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A solid mass or blood constituents formed within the vascular system (rather than in non flowing blood). This is slightly different from coagulation, which is the process by which all clots are formed.
Three main factors
Damage to the endothelium
Usually the cause of arterial clots. Myocardial infarction and valve disease lead to endocardial damage and thus often to thrombosis. Atherosclerosis can lead to rupture of plaques and thrombosis.
Poor or turbulent blood flow
Most common cause of thrombus in venous circulation. Poor blood flow allows clotting factors to accumulate on the vein walls, since they are not washed away by fresh blood. Two main diseases caused by this are DVT and Pulmonary embolism – a major cause of death.
Genetic or acquired. A high platelet count is called thrombocytosis, or a high haemoglobin count is polycythaemia. Another cause can be a defect in factor V that stops it being repressed by protein C – this is a risk factor for oral contraceptives. Clotting abnormalities such as antiphospholipid syndrome also cause coagulation, with autoimmune antibodies making endothelium more clottable.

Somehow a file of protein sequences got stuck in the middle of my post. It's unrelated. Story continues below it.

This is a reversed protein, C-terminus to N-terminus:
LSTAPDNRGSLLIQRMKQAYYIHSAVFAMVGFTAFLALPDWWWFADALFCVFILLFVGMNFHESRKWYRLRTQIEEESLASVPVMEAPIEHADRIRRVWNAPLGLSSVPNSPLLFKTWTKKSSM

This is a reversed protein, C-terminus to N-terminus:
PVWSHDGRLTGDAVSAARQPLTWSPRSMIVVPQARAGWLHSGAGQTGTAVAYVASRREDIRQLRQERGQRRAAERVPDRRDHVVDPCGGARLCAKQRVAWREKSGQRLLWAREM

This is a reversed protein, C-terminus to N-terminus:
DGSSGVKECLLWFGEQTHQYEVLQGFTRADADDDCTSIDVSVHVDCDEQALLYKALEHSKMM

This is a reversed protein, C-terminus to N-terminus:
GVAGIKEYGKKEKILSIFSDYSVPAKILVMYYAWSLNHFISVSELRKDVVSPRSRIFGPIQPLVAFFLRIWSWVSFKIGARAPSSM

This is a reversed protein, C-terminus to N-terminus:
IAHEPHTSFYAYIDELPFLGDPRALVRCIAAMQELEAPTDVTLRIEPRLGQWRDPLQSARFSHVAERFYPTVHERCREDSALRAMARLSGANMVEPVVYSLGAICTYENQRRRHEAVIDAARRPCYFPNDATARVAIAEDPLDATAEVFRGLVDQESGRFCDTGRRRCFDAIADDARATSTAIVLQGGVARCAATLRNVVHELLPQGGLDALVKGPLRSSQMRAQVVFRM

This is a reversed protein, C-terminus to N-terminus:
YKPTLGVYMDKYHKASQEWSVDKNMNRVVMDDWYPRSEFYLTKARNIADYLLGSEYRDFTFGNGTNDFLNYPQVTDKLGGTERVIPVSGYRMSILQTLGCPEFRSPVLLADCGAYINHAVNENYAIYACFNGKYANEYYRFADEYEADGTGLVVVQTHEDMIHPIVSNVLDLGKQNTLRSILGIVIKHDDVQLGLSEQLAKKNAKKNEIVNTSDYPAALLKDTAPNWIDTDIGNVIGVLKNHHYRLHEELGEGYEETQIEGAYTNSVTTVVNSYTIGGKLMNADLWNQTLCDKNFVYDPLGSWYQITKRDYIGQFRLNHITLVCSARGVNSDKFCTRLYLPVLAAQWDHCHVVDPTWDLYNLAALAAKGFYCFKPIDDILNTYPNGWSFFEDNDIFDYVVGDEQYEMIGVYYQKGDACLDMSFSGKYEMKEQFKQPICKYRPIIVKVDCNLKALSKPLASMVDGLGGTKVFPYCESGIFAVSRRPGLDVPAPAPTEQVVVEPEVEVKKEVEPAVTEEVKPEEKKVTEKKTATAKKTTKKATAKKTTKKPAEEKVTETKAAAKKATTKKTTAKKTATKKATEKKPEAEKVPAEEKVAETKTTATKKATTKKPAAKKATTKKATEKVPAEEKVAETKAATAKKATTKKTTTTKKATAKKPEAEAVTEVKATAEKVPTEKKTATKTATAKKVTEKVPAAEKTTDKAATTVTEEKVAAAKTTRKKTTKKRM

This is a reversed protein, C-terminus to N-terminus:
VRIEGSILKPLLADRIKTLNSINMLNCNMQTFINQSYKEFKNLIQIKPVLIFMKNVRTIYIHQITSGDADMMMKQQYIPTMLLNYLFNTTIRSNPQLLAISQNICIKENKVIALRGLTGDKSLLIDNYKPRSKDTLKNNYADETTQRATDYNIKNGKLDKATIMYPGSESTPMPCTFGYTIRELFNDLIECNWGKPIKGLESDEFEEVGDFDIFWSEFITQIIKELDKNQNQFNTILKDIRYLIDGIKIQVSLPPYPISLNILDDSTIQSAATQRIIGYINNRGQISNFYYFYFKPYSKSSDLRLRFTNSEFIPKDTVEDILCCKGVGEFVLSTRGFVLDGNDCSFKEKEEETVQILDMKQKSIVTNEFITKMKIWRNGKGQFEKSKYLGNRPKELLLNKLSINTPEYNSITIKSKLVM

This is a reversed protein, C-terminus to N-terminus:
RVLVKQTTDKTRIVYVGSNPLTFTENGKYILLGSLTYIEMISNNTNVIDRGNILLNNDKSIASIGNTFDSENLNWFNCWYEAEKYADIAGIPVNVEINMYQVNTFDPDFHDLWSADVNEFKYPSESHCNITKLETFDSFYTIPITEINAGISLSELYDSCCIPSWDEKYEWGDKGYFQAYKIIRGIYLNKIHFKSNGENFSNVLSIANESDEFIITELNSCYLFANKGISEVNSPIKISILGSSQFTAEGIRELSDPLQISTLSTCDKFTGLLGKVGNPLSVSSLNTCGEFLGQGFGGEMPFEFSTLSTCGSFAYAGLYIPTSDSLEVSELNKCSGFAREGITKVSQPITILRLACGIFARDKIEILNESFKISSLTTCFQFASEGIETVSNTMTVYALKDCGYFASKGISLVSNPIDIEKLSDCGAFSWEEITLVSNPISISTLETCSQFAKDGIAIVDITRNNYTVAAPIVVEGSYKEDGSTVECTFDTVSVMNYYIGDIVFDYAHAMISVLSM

- Prostacyclin and Nitric Oxide which are produced by undamaged endothelium.
- Mast cells secrete Heparin. This combines with circulating antithrombin III to make a powerful thrombin inhibitor.